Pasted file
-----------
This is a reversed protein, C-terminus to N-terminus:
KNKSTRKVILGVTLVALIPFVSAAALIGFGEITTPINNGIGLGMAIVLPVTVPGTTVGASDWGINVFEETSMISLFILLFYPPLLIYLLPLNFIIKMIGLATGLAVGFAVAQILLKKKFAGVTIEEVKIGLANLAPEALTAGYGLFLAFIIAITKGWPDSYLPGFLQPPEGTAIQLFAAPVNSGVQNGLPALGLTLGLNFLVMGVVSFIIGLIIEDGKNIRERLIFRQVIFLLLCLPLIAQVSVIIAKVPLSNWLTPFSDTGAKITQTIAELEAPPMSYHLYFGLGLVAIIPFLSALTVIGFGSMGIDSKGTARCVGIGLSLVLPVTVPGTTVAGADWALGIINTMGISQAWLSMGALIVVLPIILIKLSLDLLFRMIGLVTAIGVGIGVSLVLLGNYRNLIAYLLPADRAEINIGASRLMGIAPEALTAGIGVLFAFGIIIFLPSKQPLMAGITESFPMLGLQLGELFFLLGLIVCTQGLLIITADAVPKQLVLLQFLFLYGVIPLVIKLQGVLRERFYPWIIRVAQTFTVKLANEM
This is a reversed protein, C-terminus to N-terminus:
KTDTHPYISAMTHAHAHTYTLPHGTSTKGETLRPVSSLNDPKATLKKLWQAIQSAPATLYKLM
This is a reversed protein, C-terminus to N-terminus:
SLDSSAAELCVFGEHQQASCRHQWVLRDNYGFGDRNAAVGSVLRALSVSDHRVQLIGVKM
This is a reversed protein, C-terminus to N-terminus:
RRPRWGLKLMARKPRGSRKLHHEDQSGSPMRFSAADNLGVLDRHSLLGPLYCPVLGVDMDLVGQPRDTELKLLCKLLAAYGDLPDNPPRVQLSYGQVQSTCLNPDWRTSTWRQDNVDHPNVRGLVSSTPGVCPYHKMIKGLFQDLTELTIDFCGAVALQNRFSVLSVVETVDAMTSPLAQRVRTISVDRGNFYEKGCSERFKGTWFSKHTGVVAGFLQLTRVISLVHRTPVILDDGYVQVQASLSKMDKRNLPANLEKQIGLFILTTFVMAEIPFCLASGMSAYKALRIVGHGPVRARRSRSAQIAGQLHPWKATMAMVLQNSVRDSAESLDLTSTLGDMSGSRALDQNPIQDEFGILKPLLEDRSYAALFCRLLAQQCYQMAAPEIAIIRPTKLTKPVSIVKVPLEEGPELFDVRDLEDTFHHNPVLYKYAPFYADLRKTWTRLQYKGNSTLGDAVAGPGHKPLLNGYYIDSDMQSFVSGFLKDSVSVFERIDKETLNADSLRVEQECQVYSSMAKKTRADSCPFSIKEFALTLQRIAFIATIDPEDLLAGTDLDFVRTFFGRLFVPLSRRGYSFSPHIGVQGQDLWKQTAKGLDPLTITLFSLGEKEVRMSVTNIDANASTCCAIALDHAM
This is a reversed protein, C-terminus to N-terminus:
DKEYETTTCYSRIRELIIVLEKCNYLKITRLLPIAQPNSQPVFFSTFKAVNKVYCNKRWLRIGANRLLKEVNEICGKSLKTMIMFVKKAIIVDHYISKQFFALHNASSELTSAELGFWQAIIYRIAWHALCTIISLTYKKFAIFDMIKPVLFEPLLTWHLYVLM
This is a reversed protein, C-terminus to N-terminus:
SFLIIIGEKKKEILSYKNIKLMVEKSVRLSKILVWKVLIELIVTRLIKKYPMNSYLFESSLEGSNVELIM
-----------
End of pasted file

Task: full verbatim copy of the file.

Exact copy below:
This is a reversed protein, C-terminus to N-terminus:
KNKSTRKVILGVTLVALIPFVSAAALIGFGEITTPINNGIGLGMAIVLPVTVPGTTVGASDWGINVFEETSMISLFILLFYPPLLIYLLPLNFIIKMIGLATGLAVGFAVAQILLKKKFAGVTIEEVKIGLANLAPEALTAGYGLFLAFIIAITKGWPDSYLPGFLQPPEGTAIQLFAAPVNSGVQNGLPALGLTLGLNFLVMGVVSFIIGLIIEDGKNIRERLIFRQVIFLLLCLPLIAQVSVIIAKVPLSNWLTPFSDTGAKITQTIAELEAPPMSYHLYFGLGLVAIIPFLSALTVIGFGSMGIDSKGTARCVGIGLSLVLPVTVPGTTVAGADWALGIINTMGISQAWLSMGALIVVLPIILIKLSLDLLFRMIGLVTAIGVGIGVSLVLLGNYRNLIAYLLPADRAEINIGASRLMGIAPEALTAGIGVLFAFGIIIFLPSKQPLMAGITESFPMLGLQLGELFFLLGLIVCTQGLLIITADAVPKQLVLLQFLFLYGVIPLVIKLQGVLRERFYPWIIRVAQTFTVKLANEM
This is a reversed protein, C-terminus to N-terminus:
KTDTHPYISAMTHAHAHTYTLPHGTSTKGETLRPVSSLNDPKATLKKLWQAIQSAPATLYKLM
This is a reversed protein, C-terminus to N-terminus:
SLDSSAAELCVFGEHQQASCRHQWVLRDNYGFGDRNAAVGSVLRALSVSDHRVQLIGVKM
This is a reversed protein, C-terminus to N-terminus:
RRPRWGLKLMARKPRGSRKLHHEDQSGSPMRFSAADNLGVLDRHSLLGPLYCPVLGVDMDLVGQPRDTELKLLCKLLAAYGDLPDNPPRVQLSYGQVQSTCLNPDWRTSTWRQDNVDHPNVRGLVSSTPGVCPYHKMIKGLFQDLTELTIDFCGAVALQNRFSVLSVVETVDAMTSPLAQRVRTISVDRGNFYEKGCSERFKGTWFSKHTGVVAGFLQLTRVISLVHRTPVILDDGYVQVQASLSKMDKRNLPANLEKQIGLFILTTFVMAEIPFCLASGMSAYKALRIVGHGPVRARRSRSAQIAGQLHPWKATMAMVLQNSVRDSAESLDLTSTLGDMSGSRALDQNPIQDEFGILKPLLEDRSYAALFCRLLAQQCYQMAAPEIAIIRPTKLTKPVSIVKVPLEEGPELFDVRDLEDTFHHNPVLYKYAPFYADLRKTWTRLQYKGNSTLGDAVAGPGHKPLLNGYYIDSDMQSFVSGFLKDSVSVFERIDKETLNADSLRVEQECQVYSSMAKKTRADSCPFSIKEFALTLQRIAFIATIDPEDLLAGTDLDFVRTFFGRLFVPLSRRGYSFSPHIGVQGQDLWKQTAKGLDPLTITLFSLGEKEVRMSVTNIDANASTCCAIALDHAM
This is a reversed protein, C-terminus to N-terminus:
DKEYETTTCYSRIRELIIVLEKCNYLKITRLLPIAQPNSQPVFFSTFKAVNKVYCNKRWLRIGANRLLKEVNEICGKSLKTMIMFVKKAIIVDHYISKQFFALHNASSELTSAELGFWQAIIYRIAWHALCTIISLTYKKFAIFDMIKPVLFEPLLTWHLYVLM
This is a reversed protein, C-terminus to N-terminus:
SFLIIIGEKKKEILSYKNIKLMVEKSVRLSKILVWKVLIELIVTRLIKKYPMNSYLFESSLEGSNVELIM